Donkey Killing Policy Halted
An estimated 300 wild donkeys have been granted a reprieve from a lethal state plan which has killed about 130 of them since 2007. They live in the Big Bend Ranch State Park, a 316,000 acre area. Park rangers had been eliminating some of them, because they are considered an invasive species, meaning they were introduced and can do damage to native plants while consuming water.
Native species might suffer due to the foraging of the large four-footed ungulates. Parts of Texas are still undergoing drought conditions, and having the donkeys around is believed by some to reduce water availability for native species.
Three hundred donkeys in a park with 316,000 acres would be about one donkey per one thousand acres if they were distributed evenly, so one might argue they probably aren’t doing that much damage. But perhaps it isn’t clear to anyone yet exactly if the donkeys are living in one concentrated area and precisely what their impact is. An aerial survey is going to be conducted to get a better picture of where the donkeys are and their true impact. If the aerial survey shows the impact isn’t so large, it might call into question the eliminating of 130 of them over the last five years.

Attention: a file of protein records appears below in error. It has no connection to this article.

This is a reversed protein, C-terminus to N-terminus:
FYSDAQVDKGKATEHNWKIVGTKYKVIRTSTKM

Protestors gathered 103,000 signatures and asked Governor Perry to stop the state’s donkey killing. People who support the policy still argue they are invasive and harm habitats for native animals. Some of this damage though appears to be just donkey poop and urine. The state of Texas has photos of the “damage caused by feral burros” here.
The Humane Society offered to provide a nonlethal plan to deal with them, and the Texas Parks and Wildlife Department will contribute up to $10,00 for the aerial survey.
“We are happy to work with the department and are pleased that they have halted lethal control of the burros while discussions are under way,” said a Human Society official. (Source: Business Week)
One option is trapping and relocation, but it can be very difficult to nab them, and transfer to other places is expensive, if there is a facility available.
Image Credit: Lilly M / Wiki Commons